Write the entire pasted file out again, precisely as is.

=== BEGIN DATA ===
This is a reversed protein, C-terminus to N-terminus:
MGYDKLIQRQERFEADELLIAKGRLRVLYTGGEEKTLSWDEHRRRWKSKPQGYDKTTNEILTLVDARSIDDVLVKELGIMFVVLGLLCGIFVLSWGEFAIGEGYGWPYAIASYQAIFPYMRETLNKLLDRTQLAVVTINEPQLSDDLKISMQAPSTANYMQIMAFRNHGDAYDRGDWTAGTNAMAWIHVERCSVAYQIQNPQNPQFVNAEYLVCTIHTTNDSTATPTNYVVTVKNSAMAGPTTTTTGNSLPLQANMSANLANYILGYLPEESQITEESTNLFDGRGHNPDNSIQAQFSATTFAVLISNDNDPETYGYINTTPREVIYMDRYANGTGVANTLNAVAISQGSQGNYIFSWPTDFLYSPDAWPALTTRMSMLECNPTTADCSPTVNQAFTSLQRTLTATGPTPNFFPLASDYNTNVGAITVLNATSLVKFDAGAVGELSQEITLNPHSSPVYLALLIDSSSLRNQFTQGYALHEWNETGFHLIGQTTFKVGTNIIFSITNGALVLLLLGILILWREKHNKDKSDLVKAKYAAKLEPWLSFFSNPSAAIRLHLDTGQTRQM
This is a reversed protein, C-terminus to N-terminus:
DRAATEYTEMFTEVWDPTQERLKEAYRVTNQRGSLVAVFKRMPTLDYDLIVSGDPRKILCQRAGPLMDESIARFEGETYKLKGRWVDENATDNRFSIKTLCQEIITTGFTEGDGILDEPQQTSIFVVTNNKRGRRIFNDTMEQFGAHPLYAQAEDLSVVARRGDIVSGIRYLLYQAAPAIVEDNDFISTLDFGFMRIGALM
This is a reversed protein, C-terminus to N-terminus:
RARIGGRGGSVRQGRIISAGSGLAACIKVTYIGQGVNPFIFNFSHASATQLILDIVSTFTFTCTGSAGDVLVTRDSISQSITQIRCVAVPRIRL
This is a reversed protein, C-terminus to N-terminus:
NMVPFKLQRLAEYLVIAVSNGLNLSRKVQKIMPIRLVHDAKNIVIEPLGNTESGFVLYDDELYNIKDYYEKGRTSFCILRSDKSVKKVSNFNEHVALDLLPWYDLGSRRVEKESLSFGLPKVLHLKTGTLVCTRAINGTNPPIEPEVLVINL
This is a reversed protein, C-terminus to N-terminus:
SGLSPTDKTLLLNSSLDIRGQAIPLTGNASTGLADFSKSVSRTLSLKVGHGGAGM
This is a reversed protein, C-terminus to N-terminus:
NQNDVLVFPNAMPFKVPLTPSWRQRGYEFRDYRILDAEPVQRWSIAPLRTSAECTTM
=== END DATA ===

This is a reversed protein, C-terminus to N-terminus:
MGYDKLIQRQERFEADELLIAKGRLRVLYTGGEEKTLSWDEHRRRWKSKPQGYDKTTNEILTLVDARSIDDVLVKELGIMFVVLGLLCGIFVLSWGEFAIGEGYGWPYAIASYQAIFPYMRETLNKLLDRTQLAVVTINEPQLSDDLKISMQAPSTANYMQIMAFRNHGDAYDRGDWTAGTNAMAWIHVERCSVAYQIQNPQNPQFVNAEYLVCTIHTTNDSTATPTNYVVTVKNSAMAGPTTTTTGNSLPLQANMSANLANYILGYLPEESQITEESTNLFDGRGHNPDNSIQAQFSATTFAVLISNDNDPETYGYINTTPREVIYMDRYANGTGVANTLNAVAISQGSQGNYIFSWPTDFLYSPDAWPALTTRMSMLECNPTTADCSPTVNQAFTSLQRTLTATGPTPNFFPLASDYNTNVGAITVLNATSLVKFDAGAVGELSQEITLNPHSSPVYLALLIDSSSLRNQFTQGYALHEWNETGFHLIGQTTFKVGTNIIFSITNGALVLLLLGILILWREKHNKDKSDLVKAKYAAKLEPWLSFFSNPSAAIRLHLDTGQTRQM
This is a reversed protein, C-terminus to N-terminus:
DRAATEYTEMFTEVWDPTQERLKEAYRVTNQRGSLVAVFKRMPTLDYDLIVSGDPRKILCQRAGPLMDESIARFEGETYKLKGRWVDENATDNRFSIKTLCQEIITTGFTEGDGILDEPQQTSIFVVTNNKRGRRIFNDTMEQFGAHPLYAQAEDLSVVARRGDIVSGIRYLLYQAAPAIVEDNDFISTLDFGFMRIGALM
This is a reversed protein, C-terminus to N-terminus:
RARIGGRGGSVRQGRIISAGSGLAACIKVTYIGQGVNPFIFNFSHASATQLILDIVSTFTFTCTGSAGDVLVTRDSISQSITQIRCVAVPRIRL
This is a reversed protein, C-terminus to N-terminus:
NMVPFKLQRLAEYLVIAVSNGLNLSRKVQKIMPIRLVHDAKNIVIEPLGNTESGFVLYDDELYNIKDYYEKGRTSFCILRSDKSVKKVSNFNEHVALDLLPWYDLGSRRVEKESLSFGLPKVLHLKTGTLVCTRAINGTNPPIEPEVLVINL
This is a reversed protein, C-terminus to N-terminus:
SGLSPTDKTLLLNSSLDIRGQAIPLTGNASTGLADFSKSVSRTLSLKVGHGGAGM
This is a reversed protein, C-terminus to N-terminus:
NQNDVLVFPNAMPFKVPLTPSWRQRGYEFRDYRILDAEPVQRWSIAPLRTSAECTTM